Just like it is important to analyze your projects for job profitability, you should also analyze your systems for profitability as well. For instance, a web-based time tracking tool may merely be a convenience or it could add some real cost savings for staff and management. On the other hand, a new construction management software solution might save you thousands (even hundreds of thousands) every year.
The bottom line is that there are a ton of industry-specific tools and systems your company can take advantage of. Just like there are all types of construction, there are also all types of tools, workflows, and guidance that can help both small businesses and large contractors.
The cost of inattention
The cost of not scheduling periodic, recurring training is significant. The worst-case scenario is that you end up changing software platforms due to perceived deficiencies and not actual issues. We have had more than one case where this very thing has happened, even contractors going back to QuickBooks Online.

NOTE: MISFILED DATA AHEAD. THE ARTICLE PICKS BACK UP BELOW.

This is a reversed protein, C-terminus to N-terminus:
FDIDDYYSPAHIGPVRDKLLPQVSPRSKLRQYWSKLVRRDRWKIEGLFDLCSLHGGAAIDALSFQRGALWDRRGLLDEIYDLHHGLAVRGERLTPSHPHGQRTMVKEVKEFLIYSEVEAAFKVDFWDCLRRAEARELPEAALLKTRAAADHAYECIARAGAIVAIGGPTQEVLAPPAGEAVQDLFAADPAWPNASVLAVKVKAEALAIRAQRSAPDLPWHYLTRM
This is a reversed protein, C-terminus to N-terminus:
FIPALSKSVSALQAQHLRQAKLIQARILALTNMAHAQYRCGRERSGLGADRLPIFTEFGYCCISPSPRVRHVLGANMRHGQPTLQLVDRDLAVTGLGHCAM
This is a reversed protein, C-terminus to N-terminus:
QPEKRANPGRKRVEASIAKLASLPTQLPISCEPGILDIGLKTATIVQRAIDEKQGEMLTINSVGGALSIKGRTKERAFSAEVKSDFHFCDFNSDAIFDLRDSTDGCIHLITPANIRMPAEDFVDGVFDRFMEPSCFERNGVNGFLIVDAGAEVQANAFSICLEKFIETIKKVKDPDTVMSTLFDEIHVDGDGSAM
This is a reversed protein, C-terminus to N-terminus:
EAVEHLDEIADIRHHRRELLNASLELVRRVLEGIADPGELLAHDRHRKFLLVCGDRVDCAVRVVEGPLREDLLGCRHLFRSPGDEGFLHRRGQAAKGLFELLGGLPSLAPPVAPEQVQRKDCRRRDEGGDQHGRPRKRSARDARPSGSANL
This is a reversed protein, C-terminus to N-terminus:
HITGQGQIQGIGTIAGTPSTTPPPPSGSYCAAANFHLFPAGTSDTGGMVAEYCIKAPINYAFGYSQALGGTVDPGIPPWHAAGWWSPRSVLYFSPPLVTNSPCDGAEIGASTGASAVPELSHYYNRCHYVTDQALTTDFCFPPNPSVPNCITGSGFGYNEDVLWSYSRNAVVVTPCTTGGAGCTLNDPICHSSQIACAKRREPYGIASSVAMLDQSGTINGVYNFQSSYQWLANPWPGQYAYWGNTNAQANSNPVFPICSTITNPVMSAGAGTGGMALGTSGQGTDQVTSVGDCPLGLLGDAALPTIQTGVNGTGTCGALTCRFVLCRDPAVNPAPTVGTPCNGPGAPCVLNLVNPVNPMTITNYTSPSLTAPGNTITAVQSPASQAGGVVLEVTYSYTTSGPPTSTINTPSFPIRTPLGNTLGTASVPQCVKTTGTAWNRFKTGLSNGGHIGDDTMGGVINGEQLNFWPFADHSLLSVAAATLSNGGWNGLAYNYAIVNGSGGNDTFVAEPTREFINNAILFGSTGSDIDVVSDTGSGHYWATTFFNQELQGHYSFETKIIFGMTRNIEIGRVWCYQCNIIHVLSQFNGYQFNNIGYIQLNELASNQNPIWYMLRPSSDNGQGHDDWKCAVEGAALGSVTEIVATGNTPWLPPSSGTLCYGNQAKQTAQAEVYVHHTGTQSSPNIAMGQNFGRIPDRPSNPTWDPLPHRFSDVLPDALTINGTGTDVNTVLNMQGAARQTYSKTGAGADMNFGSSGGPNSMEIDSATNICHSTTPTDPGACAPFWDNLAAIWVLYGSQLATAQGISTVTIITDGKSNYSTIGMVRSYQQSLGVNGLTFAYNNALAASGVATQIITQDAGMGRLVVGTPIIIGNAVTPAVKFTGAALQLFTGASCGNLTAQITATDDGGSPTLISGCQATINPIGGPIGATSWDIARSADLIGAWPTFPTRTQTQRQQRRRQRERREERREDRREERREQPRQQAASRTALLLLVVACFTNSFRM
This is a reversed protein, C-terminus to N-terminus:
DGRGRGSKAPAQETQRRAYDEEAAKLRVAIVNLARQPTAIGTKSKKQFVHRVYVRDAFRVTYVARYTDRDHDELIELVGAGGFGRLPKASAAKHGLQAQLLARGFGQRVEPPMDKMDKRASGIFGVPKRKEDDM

Companies switch software and later discover that all the capability they wanted already existed and for a small amount of time and money, they could have had all they wanted. The more common situation is that your staff does more redundant work and loses productivity that in turn delays an executive’s ability to get up-to-date information on time. Either way, it’s a drag on resources than can be easily avoided.
The solution is straightforward, schedule an annual system review and regular recurrent training. These two actions keep you and your staff up to speed on the latest developments and your company functioning at its best. In the long run, it’s the most cost-effective approach. You avoid on-going support needs and you won’t spend on unnecessary software.